Strength Training on Tired Legs
Updated: Feb 23, 2020
If you are increasing your mileage, adding hills, increasing intervals, extending your long runs, or going back-to-back with your long runs, the first training variable to go is always strength. I understand, the same goes for me! here are some tips to maintain your strength in consideration of tired legs.
Do I Need to Maintain Strength?
Unfortunately, yes you do. As you can see from the image below, a solid 25 weeks of strength training can be largely undone in about 8 weeks of time off. Boo! However, there are some simple strategies you can employ to get the most from your strength without trashing your legs.
Prime Time for Strength
Following a key event is the perfect time to distract yourself with a solid strength block. This allows you to rest your brain from the past few months of constantly looking ahead to your goal event as we all know this can be all-consuming and mentally taxing. Your running motivation may be waning so now is the time to devote some energy to best preparing and bullet-proofing your body for the next challenge by investing in your future. During this phase you can train heavy slow strength 2-3 times each week and build that strength base.
Targeting Specific Muscles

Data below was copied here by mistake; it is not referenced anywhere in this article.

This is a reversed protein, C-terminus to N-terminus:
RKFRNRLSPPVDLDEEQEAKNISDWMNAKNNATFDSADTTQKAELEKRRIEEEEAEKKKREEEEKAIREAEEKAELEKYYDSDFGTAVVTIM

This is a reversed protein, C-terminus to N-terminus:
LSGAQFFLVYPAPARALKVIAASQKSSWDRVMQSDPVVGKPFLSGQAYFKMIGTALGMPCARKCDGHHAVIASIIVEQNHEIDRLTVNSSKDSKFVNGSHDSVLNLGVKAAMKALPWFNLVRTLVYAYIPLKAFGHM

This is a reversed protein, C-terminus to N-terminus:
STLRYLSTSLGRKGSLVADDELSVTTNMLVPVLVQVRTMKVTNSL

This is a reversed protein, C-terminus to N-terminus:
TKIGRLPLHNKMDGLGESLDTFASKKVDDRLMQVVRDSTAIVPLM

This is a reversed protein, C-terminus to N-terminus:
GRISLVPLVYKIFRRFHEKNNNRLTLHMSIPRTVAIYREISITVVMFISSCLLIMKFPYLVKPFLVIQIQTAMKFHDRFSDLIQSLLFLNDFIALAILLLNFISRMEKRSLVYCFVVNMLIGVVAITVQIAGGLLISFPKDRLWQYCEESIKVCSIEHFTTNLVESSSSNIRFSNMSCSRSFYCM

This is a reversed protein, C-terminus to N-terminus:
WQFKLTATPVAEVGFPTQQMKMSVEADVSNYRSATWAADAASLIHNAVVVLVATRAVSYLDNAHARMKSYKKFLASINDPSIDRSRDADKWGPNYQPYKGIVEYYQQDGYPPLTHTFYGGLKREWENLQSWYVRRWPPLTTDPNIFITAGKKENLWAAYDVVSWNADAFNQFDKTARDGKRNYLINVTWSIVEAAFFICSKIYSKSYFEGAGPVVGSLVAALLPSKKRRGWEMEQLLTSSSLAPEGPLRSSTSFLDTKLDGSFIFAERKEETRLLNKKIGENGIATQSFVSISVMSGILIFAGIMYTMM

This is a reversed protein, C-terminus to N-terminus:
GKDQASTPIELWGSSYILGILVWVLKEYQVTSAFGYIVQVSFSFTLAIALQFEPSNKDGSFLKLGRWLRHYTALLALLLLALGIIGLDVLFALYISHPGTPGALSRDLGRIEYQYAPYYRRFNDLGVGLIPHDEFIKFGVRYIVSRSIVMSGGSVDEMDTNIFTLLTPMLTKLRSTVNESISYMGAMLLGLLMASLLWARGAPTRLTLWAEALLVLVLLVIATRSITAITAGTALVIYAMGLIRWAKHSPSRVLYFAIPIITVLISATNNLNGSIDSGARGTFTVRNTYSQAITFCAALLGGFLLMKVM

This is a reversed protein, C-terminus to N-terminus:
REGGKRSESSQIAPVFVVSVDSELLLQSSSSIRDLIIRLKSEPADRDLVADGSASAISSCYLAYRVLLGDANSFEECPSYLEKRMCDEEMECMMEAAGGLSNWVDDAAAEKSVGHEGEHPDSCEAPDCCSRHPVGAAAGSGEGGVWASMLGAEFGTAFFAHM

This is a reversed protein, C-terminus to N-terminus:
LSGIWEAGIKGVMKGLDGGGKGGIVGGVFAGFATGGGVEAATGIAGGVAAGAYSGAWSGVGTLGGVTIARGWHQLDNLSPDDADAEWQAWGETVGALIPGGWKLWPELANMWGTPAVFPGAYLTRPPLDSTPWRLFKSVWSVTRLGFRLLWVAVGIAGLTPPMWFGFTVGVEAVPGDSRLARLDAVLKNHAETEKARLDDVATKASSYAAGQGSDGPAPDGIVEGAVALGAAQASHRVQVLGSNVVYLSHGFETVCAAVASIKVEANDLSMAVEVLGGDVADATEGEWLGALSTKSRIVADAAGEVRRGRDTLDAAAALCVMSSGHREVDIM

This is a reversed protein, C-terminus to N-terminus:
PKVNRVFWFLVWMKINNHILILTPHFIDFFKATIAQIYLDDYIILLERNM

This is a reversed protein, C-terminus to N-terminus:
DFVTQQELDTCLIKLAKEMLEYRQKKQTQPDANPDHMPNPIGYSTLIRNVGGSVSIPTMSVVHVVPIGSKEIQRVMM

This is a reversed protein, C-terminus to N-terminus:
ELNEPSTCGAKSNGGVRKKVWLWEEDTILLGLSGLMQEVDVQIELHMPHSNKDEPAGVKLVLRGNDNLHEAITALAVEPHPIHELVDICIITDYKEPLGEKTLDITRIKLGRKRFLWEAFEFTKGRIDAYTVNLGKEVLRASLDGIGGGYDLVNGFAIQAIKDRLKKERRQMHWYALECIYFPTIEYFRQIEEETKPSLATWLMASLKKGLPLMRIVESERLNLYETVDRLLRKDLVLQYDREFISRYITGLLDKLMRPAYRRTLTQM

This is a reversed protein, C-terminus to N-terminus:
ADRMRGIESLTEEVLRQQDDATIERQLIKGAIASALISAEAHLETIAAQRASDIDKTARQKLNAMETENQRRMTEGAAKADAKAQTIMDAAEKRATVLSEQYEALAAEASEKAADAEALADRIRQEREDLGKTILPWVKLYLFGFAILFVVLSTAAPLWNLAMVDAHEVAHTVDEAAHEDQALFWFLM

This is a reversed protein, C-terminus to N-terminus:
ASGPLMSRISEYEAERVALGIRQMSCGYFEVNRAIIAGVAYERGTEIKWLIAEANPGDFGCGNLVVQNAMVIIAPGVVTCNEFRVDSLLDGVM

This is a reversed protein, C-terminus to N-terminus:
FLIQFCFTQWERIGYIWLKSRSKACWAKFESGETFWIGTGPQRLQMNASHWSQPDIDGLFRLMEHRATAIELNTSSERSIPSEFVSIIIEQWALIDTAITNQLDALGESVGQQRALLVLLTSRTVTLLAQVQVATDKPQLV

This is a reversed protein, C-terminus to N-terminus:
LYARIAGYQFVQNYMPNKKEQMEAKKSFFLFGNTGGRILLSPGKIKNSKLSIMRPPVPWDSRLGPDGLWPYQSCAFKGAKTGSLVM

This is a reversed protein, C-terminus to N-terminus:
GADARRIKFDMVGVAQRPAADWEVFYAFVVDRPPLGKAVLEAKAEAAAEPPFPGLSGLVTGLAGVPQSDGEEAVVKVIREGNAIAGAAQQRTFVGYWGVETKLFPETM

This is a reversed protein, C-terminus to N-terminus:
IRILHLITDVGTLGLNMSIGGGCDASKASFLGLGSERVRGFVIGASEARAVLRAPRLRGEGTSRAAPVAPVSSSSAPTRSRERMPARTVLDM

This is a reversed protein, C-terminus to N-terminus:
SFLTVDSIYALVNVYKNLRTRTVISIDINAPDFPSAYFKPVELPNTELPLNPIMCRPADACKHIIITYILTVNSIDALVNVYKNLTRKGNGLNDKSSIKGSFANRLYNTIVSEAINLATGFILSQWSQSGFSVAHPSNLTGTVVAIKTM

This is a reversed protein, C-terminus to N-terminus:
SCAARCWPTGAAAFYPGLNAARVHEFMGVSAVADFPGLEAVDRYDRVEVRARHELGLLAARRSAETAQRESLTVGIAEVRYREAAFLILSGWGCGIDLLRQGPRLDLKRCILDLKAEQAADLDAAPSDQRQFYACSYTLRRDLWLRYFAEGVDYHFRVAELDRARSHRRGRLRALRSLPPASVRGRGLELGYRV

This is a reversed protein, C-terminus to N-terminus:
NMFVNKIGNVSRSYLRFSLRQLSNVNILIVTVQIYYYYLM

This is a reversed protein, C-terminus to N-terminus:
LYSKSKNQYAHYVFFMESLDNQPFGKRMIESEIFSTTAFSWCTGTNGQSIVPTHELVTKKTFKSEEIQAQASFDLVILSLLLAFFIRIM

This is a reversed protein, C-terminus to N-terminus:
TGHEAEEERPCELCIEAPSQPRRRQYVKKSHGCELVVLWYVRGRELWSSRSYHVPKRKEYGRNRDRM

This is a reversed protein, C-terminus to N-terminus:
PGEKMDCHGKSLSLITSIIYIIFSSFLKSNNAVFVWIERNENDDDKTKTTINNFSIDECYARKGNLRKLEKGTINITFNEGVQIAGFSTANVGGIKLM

Ultimately, you know your body better than anyone. If you notice that you experience fatigue, cramping, discomfort regularly in the same muscle or muscle group, then strengthen that muscle to better prepare it for your demands. For me, it is my hammies that cry out late in events, threaten to cramp on me, and often follow through with their threats! Lucky I carry pickle juice. However, instead of getting frustrated at an annoying muscle that is not up to the task, focus on conditioning that over-worked and under-appreciated team member. I recommend getting an assessment to measure your strength, length, and function.
Strength Training and Recovery
As you will recall from the previous post on 'how to structure your strength around your running training', rest is essential for growth and adaptation. Without rest, you are staring injury in the face and will certainly be the one to blink first. Rest allows you to get the most from your strength training as well as your running. In the above post I touch on intervals, long runs, and the weekly plan. Check it out for clarification.
Strength Training Between Events
There are some periods in the calendar that are particularly full with events. If you were to head into each of these events with a three-week taper and 1-2 week break from strength training, then enjoy a recovery period, you would never run, let alone lift weights! To work around this, follow this simple approach to your strength training:
Drop 1 set
Drop 2 reps from each set
That's it! By performing 2 sets instead of 3 and knocking 2 reps off the end of each set you will at the very least maintain your strength, and most likely continue to improve your strength. You will feel a little disappointed when you finish your workout at the lack of concrete in your quads, but when you can continue to perform your running training with impunity, you will thank me for it.
By increasing your tissue tolerance, you are protecting against risk of injury. Strength is not likely to change running mechanics but instead serves to raise the the tissue capacity ceiling. This allows you to run at a lower % of your total capacity for longer. Check out the full range of strength training programs for runners right here. Please get in touch with any questions.